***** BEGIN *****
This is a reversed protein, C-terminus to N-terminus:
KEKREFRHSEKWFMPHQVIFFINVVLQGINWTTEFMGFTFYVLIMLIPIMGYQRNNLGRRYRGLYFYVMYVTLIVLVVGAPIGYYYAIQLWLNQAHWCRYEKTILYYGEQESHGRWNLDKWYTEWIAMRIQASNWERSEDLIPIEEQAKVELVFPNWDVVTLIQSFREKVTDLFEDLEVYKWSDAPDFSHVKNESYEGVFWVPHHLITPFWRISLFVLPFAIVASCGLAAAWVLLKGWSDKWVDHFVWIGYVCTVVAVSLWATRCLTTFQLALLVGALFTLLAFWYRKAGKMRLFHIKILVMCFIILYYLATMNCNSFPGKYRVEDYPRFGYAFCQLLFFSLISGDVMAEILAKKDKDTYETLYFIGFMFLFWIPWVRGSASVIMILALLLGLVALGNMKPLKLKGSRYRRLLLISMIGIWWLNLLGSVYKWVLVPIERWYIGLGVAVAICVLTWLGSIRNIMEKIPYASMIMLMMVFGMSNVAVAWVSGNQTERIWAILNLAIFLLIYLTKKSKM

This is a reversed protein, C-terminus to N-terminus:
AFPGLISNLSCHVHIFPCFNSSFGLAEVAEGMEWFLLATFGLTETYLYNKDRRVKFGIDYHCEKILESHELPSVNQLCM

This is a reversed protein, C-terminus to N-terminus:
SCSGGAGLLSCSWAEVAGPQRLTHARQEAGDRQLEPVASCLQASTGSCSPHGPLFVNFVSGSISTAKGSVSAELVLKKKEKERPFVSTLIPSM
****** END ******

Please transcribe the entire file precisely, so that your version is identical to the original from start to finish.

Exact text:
This is a reversed protein, C-terminus to N-terminus:
KEKREFRHSEKWFMPHQVIFFINVVLQGINWTTEFMGFTFYVLIMLIPIMGYQRNNLGRRYRGLYFYVMYVTLIVLVVGAPIGYYYAIQLWLNQAHWCRYEKTILYYGEQESHGRWNLDKWYTEWIAMRIQASNWERSEDLIPIEEQAKVELVFPNWDVVTLIQSFREKVTDLFEDLEVYKWSDAPDFSHVKNESYEGVFWVPHHLITPFWRISLFVLPFAIVASCGLAAAWVLLKGWSDKWVDHFVWIGYVCTVVAVSLWATRCLTTFQLALLVGALFTLLAFWYRKAGKMRLFHIKILVMCFIILYYLATMNCNSFPGKYRVEDYPRFGYAFCQLLFFSLISGDVMAEILAKKDKDTYETLYFIGFMFLFWIPWVRGSASVIMILALLLGLVALGNMKPLKLKGSRYRRLLLISMIGIWWLNLLGSVYKWVLVPIERWYIGLGVAVAICVLTWLGSIRNIMEKIPYASMIMLMMVFGMSNVAVAWVSGNQTERIWAILNLAIFLLIYLTKKSKM

This is a reversed protein, C-terminus to N-terminus:
AFPGLISNLSCHVHIFPCFNSSFGLAEVAEGMEWFLLATFGLTETYLYNKDRRVKFGIDYHCEKILESHELPSVNQLCM

This is a reversed protein, C-terminus to N-terminus:
SCSGGAGLLSCSWAEVAGPQRLTHARQEAGDRQLEPVASCLQASTGSCSPHGPLFVNFVSGSISTAKGSVSAELVLKKKEKERPFVSTLIPSM